# Integral problem

• Apr 4th 2009, 11:01 AM
LaraSoft
Integral problem
Hello!
Can someone help me with this problem (advanced section):

Calculate the indefinite integral $\int[(1+\sin(x))/(1-\sin(x))^2]dx$, not using a universal substitution $\tan(x/2)=t$ .

• Apr 4th 2009, 11:31 AM
Jester
Quote:

Originally Posted by LaraSoft
Hello!
Can someone help me with this problem (advanced section):

Calculate the indefinite integral $\int[(1+\sin(x))/(1-\sin(x))^2]dx$, not using a universal substitution $\tan(x/2)=t$ .

Multiply numerator and denominator by $(1 + \sin x)^2$ and use identities on the denominator to obtain $\cos^4x$ expand and integrate term by term.
• Apr 4th 2009, 12:50 PM
DeMath
Or so

$I = \int {\frac{{1 + \sin x}}{{{{\left( {1 - \sin x} \right)}^2}}}dx} = \int {\frac{{\left( {1 - \sin x} \right)\left( {1 + \sin x} \right)}}{{\left( {1 - \sin x} \right){{\left( {1 - \sin x} \right)}^2}}}} = \int {\frac{{{{\cos }^2}x}}{{{{\left( {1 - \sin x} \right)}^3}}}dx} =$

$= \frac{1}{2}\int {\cos xd\left( {{{\left( {1 - \sin x} \right)}^{ - 2}}} \right)} = \frac{{\cos x}}{{2{{\left( {1 - \sin x} \right)}^2}}} + \frac{1}{2}\int {\frac{{\sin x}}{{{{\left( {1 - \sin x} \right)}^2}}}dx} =$

$= \frac{{\cos x}}{{2{{\left( {1 - \sin x} \right)}^2}}} + \frac{1}{4}\int {\frac{{1 + \sin x - \left( {1 - \sin x} \right)}}{{{{\left( {1 - \sin x} \right)}^2}}}dx} =$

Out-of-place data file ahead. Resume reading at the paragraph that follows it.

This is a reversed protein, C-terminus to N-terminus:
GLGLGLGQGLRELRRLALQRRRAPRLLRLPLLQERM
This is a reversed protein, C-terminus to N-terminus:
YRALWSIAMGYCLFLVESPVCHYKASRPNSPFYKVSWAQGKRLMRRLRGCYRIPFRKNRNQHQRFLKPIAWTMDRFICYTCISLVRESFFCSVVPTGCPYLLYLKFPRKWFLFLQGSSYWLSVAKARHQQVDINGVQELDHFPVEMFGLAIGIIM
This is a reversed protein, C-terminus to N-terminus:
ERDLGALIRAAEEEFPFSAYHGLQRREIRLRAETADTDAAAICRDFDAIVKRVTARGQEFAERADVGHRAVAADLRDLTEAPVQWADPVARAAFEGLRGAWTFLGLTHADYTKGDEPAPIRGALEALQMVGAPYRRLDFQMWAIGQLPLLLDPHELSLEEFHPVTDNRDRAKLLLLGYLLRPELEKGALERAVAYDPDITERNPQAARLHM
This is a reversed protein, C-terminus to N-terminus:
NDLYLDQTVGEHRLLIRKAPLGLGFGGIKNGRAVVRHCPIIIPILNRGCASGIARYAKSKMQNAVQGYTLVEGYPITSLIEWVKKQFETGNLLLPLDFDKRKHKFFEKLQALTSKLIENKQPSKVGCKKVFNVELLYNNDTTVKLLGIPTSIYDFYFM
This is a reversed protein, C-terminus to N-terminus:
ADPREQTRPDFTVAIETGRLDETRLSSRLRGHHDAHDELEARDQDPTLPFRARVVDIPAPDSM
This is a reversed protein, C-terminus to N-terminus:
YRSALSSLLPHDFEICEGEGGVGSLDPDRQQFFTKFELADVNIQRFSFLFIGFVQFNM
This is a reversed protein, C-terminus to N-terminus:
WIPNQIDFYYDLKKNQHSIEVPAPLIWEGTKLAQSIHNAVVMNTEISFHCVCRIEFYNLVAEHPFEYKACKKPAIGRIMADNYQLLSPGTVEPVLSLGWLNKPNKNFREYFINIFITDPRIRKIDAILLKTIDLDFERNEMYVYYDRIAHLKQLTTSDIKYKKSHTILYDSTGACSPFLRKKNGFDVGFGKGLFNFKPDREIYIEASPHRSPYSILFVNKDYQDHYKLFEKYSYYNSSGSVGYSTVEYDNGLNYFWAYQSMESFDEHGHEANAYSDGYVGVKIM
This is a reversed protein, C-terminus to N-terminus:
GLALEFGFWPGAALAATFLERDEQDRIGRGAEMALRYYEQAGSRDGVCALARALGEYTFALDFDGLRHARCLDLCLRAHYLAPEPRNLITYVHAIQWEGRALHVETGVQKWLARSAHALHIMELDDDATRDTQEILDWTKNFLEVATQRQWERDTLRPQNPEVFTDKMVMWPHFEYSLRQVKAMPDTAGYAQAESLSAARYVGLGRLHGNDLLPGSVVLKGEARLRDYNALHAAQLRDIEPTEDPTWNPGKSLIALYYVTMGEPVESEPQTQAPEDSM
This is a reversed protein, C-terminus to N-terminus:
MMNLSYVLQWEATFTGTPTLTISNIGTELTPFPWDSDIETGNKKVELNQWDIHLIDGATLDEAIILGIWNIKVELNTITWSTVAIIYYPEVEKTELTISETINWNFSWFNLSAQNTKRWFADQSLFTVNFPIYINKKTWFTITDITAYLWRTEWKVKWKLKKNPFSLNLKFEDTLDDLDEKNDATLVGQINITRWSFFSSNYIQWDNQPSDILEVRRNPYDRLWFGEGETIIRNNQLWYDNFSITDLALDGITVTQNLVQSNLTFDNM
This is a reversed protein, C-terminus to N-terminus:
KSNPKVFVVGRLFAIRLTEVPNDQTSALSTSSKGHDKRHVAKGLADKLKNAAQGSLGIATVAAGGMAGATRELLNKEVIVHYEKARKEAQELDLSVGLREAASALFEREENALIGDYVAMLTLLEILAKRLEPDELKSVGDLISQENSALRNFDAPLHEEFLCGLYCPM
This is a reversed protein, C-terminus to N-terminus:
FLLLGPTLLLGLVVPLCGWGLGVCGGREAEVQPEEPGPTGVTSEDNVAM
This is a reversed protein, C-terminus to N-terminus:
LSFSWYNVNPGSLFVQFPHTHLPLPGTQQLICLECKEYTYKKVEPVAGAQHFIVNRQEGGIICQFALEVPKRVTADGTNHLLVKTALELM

$= \frac{{\cos x}}{{2{{\left( {1 - \sin x} \right)}^2}}} + \frac{1}
{4}\underbrace {\int {\frac{{1 + \sin x}}{{{{\left( {1 - \sin x} \right)}^2}}}dx} }_I - \frac{1}{4}\int {\frac{{dx}}{{1 - \sin x}}} \Leftrightarrow$

$\Leftrightarrow I - \frac{1}{4}I = \frac{{\cos x}}{{2{{\left( {1 - \sin x} \right)}^2}}} - \frac{1}{4}\int {\frac{{dx}}{{1 - \sin x}}} \Leftrightarrow$

$\Leftrightarrow I = \frac{{2\cos x}}{{3{{\left( {1 - \sin x} \right)}^2}}} - \frac{1}{3}\int {\frac{{dx}}{{1 - \sin x}}}.$

$\int {\frac{{dx}}{{1 - \sin x}}} = \int {\frac{{1 + \sin x}}{{1 - {{\sin }^2}x}}dx} = \int {\frac{{1 + \sin x}}{{{{\cos }^2}x}}dx} = \int {\frac{{dx}}{{{{\cos }^2}x}}} + \int {\frac{{\sin x}}{{{{\cos }^2}x}}dx} =$

$= \tan x - \int {\frac{{d\left( {\cos x} \right)}}{{{{\cos }^2}x}}} = \tan x + \frac{1}{{\cos x}} + C = \tan x + \sec x + C.$

$I = \frac{{2\cos x}}{{3{{\left( {1 - \sin x} \right)}^2}}} - \frac{1}{3}\left( {\tan x + \sec x} \right) + C.$